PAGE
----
On May 22, I went on the excursion to Cinque Terre, suggested by our neighbor Judy.  She also had warned that there’s a lot of walking and steps, so Carol opted out.

    The area became a national park in 1999 and a world UNESCO site in 2000.  It consists of five small villages, carved into the sides of the cliffs that plunge into the sea.  The hills have been terraced to have fields to grow crops, mostly grapes, with the people working on their knees.  Trains, bikes, and boats (weather permitting) connect the villages.  Children ride the train to commute to schools located only in the larger towns nearby. Trains began in 1874, with the 2nd track added in the 1920s.

    In about 2007, there was an Italian movie called (roughly translated) “Three Meters Above the Sky” (how it feels when you’re in love), in which the couple locked a padlock on a gate grill and tossed the key into the sea, sealing their love forever.  Since then, on Lovers’ Lane, built back in 1928-29, padlocks have appeared everywhere imaginable.  In the absence of a padlock, you’ll see cloth, plastic bags, shoelaces, etc.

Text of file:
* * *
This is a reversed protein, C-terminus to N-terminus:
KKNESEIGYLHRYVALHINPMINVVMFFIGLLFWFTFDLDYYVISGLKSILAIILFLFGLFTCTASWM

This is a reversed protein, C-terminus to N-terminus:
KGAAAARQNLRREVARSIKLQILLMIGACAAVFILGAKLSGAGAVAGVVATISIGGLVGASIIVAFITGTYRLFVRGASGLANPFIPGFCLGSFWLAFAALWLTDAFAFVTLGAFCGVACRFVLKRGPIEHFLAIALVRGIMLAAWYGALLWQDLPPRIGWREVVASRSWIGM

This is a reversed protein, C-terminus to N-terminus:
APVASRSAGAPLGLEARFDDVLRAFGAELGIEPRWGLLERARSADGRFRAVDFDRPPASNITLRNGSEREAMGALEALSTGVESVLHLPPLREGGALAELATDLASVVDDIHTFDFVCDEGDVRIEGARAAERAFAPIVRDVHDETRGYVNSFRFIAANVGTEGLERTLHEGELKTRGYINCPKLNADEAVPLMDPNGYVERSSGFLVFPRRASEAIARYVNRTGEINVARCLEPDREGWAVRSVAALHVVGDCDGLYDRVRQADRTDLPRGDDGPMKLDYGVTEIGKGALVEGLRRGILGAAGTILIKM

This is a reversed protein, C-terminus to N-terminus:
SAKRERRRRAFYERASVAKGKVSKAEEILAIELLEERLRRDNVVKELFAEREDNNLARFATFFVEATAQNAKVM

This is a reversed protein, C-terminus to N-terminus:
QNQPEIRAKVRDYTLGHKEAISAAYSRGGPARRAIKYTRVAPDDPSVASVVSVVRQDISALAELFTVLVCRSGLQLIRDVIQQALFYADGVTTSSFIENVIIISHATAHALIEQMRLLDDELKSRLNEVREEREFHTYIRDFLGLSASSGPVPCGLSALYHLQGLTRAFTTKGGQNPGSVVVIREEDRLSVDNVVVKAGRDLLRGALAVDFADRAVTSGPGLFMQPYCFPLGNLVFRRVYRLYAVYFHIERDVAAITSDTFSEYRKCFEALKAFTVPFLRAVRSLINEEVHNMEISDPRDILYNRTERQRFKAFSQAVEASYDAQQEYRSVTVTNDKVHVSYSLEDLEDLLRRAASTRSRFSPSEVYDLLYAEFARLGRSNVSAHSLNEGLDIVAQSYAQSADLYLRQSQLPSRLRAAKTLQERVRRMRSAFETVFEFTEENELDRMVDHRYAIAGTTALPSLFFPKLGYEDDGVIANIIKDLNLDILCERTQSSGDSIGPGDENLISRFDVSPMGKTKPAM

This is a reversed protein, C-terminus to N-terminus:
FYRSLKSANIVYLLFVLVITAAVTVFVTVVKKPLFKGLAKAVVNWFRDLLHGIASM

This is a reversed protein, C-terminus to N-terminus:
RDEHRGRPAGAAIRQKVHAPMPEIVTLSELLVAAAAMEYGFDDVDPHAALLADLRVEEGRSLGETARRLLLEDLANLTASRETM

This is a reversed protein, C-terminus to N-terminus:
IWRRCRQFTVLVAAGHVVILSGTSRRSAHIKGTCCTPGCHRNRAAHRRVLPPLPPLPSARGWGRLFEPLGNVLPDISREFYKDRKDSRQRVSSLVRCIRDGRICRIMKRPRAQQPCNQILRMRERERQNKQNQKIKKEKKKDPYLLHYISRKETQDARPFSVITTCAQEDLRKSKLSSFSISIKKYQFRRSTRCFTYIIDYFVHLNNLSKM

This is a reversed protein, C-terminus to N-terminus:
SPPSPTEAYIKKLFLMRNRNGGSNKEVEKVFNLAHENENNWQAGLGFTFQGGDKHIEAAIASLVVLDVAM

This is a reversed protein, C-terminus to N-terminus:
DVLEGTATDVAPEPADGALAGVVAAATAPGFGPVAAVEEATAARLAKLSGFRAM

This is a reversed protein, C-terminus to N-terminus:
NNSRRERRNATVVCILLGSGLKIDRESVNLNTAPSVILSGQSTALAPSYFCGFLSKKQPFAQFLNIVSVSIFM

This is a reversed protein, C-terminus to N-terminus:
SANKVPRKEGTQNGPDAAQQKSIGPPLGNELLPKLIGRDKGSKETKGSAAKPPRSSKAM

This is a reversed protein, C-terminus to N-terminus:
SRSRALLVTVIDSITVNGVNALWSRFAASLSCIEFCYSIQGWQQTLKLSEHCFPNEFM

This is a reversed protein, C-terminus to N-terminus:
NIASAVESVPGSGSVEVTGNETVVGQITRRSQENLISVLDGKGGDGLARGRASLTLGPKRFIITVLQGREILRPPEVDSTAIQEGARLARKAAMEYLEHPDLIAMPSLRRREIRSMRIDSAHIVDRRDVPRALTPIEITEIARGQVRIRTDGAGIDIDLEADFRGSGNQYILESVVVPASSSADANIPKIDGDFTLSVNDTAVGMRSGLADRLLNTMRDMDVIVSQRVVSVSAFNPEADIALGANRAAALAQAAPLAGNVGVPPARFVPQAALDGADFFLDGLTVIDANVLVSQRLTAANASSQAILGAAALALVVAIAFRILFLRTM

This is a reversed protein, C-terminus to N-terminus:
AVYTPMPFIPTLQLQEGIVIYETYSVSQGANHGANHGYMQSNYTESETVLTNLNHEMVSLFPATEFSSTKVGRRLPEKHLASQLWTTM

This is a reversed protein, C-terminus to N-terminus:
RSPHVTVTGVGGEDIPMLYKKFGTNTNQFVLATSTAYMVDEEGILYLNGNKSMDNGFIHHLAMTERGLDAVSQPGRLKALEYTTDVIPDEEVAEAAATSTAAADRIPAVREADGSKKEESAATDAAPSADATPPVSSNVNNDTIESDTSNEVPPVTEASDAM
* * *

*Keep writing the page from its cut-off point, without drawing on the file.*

The area is part of the Italian Riviera, frequented by writers, poets, painters, including Byron and Shelley.

    After WWII, many farmers and fishermen moved away and the terraces were left unattended.  Government-funded tourism brought people back in the 1980s for a rebirth.

    San Lorenzo church dates to 1320, with the watch/bell tower to the 1100s.  Painting houses only began about 300 yrs. ago; previously the houses blended in with the rocky cliffs as protection against pirates.


Above, white marble deposits in the lower Alps mountains and below, one of several quarry companies.